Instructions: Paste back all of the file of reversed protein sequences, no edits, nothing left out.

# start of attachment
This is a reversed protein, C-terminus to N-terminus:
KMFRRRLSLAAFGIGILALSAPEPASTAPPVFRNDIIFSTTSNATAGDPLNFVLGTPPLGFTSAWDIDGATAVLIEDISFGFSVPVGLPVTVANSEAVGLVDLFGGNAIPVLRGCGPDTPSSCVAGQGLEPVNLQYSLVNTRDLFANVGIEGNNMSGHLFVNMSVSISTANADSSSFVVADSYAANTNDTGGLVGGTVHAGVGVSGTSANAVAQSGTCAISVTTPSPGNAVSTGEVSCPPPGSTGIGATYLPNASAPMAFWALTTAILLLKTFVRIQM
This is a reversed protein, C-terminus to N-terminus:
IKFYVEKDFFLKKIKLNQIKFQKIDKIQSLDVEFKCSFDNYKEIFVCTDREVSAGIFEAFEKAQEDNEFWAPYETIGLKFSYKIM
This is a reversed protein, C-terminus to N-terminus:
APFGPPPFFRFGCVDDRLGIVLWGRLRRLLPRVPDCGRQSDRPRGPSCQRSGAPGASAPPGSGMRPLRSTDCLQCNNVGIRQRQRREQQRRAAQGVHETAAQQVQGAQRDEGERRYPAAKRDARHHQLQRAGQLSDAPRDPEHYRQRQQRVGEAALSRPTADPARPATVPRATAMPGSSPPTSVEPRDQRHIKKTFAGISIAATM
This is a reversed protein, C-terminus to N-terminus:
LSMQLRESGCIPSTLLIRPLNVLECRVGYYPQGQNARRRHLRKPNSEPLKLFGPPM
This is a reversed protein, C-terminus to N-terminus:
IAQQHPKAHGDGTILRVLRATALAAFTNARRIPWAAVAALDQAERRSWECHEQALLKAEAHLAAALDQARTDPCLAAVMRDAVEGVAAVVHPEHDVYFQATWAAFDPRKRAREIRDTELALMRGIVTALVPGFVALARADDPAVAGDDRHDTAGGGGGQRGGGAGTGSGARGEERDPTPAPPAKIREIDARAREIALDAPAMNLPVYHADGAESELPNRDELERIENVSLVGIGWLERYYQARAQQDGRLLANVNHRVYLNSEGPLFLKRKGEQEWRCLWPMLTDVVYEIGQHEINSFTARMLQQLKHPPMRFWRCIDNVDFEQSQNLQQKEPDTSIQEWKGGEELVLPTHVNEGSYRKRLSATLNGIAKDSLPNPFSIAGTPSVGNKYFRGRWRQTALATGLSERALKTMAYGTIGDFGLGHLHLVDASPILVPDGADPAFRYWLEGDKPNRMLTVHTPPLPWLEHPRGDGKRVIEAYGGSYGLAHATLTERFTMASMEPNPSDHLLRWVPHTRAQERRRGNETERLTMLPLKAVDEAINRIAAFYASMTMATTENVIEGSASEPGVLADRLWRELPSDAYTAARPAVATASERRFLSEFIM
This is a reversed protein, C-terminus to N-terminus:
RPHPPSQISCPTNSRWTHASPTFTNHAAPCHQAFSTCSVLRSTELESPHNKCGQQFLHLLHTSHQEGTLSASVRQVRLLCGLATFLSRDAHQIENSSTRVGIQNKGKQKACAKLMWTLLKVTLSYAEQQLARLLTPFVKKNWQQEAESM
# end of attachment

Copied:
This is a reversed protein, C-terminus to N-terminus:
KMFRRRLSLAAFGIGILALSAPEPASTAPPVFRNDIIFSTTSNATAGDPLNFVLGTPPLGFTSAWDIDGATAVLIEDISFGFSVPVGLPVTVANSEAVGLVDLFGGNAIPVLRGCGPDTPSSCVAGQGLEPVNLQYSLVNTRDLFANVGIEGNNMSGHLFVNMSVSISTANADSSSFVVADSYAANTNDTGGLVGGTVHAGVGVSGTSANAVAQSGTCAISVTTPSPGNAVSTGEVSCPPPGSTGIGATYLPNASAPMAFWALTTAILLLKTFVRIQM
This is a reversed protein, C-terminus to N-terminus:
IKFYVEKDFFLKKIKLNQIKFQKIDKIQSLDVEFKCSFDNYKEIFVCTDREVSAGIFEAFEKAQEDNEFWAPYETIGLKFSYKIM
This is a reversed protein, C-terminus to N-terminus:
APFGPPPFFRFGCVDDRLGIVLWGRLRRLLPRVPDCGRQSDRPRGPSCQRSGAPGASAPPGSGMRPLRSTDCLQCNNVGIRQRQRREQQRRAAQGVHETAAQQVQGAQRDEGERRYPAAKRDARHHQLQRAGQLSDAPRDPEHYRQRQQRVGEAALSRPTADPARPATVPRATAMPGSSPPTSVEPRDQRHIKKTFAGISIAATM
This is a reversed protein, C-terminus to N-terminus:
LSMQLRESGCIPSTLLIRPLNVLECRVGYYPQGQNARRRHLRKPNSEPLKLFGPPM
This is a reversed protein, C-terminus to N-terminus:
IAQQHPKAHGDGTILRVLRATALAAFTNARRIPWAAVAALDQAERRSWECHEQALLKAEAHLAAALDQARTDPCLAAVMRDAVEGVAAVVHPEHDVYFQATWAAFDPRKRAREIRDTELALMRGIVTALVPGFVALARADDPAVAGDDRHDTAGGGGGQRGGGAGTGSGARGEERDPTPAPPAKIREIDARAREIALDAPAMNLPVYHADGAESELPNRDELERIENVSLVGIGWLERYYQARAQQDGRLLANVNHRVYLNSEGPLFLKRKGEQEWRCLWPMLTDVVYEIGQHEINSFTARMLQQLKHPPMRFWRCIDNVDFEQSQNLQQKEPDTSIQEWKGGEELVLPTHVNEGSYRKRLSATLNGIAKDSLPNPFSIAGTPSVGNKYFRGRWRQTALATGLSERALKTMAYGTIGDFGLGHLHLVDASPILVPDGADPAFRYWLEGDKPNRMLTVHTPPLPWLEHPRGDGKRVIEAYGGSYGLAHATLTERFTMASMEPNPSDHLLRWVPHTRAQERRRGNETERLTMLPLKAVDEAINRIAAFYASMTMATTENVIEGSASEPGVLADRLWRELPSDAYTAARPAVATASERRFLSEFIM
This is a reversed protein, C-terminus to N-terminus:
RPHPPSQISCPTNSRWTHASPTFTNHAAPCHQAFSTCSVLRSTELESPHNKCGQQFLHLLHTSHQEGTLSASVRQVRLLCGLATFLSRDAHQIENSSTRVGIQNKGKQKACAKLMWTLLKVTLSYAEQQLARLLTPFVKKNWQQEAESM